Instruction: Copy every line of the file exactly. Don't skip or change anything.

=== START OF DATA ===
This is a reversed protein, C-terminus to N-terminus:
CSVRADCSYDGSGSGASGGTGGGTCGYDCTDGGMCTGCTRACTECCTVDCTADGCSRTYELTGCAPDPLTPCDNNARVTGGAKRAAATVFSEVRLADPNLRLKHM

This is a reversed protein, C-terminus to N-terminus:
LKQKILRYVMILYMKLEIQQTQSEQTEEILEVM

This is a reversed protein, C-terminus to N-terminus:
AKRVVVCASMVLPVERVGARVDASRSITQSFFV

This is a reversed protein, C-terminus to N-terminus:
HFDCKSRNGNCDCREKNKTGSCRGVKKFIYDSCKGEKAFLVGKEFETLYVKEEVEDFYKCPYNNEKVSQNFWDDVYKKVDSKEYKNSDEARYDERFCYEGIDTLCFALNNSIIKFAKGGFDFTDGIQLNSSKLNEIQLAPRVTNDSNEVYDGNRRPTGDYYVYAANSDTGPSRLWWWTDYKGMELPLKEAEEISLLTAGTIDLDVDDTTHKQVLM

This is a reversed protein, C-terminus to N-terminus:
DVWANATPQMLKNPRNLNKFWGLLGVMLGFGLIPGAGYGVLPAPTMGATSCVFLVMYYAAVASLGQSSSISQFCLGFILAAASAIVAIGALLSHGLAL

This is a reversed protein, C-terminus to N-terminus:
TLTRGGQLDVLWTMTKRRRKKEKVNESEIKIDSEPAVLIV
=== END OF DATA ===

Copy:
This is a reversed protein, C-terminus to N-terminus:
CSVRADCSYDGSGSGASGGTGGGTCGYDCTDGGMCTGCTRACTECCTVDCTADGCSRTYELTGCAPDPLTPCDNNARVTGGAKRAAATVFSEVRLADPNLRLKHM

This is a reversed protein, C-terminus to N-terminus:
LKQKILRYVMILYMKLEIQQTQSEQTEEILEVM

This is a reversed protein, C-terminus to N-terminus:
AKRVVVCASMVLPVERVGARVDASRSITQSFFV

This is a reversed protein, C-terminus to N-terminus:
HFDCKSRNGNCDCREKNKTGSCRGVKKFIYDSCKGEKAFLVGKEFETLYVKEEVEDFYKCPYNNEKVSQNFWDDVYKKVDSKEYKNSDEARYDERFCYEGIDTLCFALNNSIIKFAKGGFDFTDGIQLNSSKLNEIQLAPRVTNDSNEVYDGNRRPTGDYYVYAANSDTGPSRLWWWTDYKGMELPLKEAEEISLLTAGTIDLDVDDTTHKQVLM

This is a reversed protein, C-terminus to N-terminus:
DVWANATPQMLKNPRNLNKFWGLLGVMLGFGLIPGAGYGVLPAPTMGATSCVFLVMYYAAVASLGQSSSISQFCLGFILAAASAIVAIGALLSHGLAL

This is a reversed protein, C-terminus to N-terminus:
TLTRGGQLDVLWTMTKRRRKKEKVNESEIKIDSEPAVLIV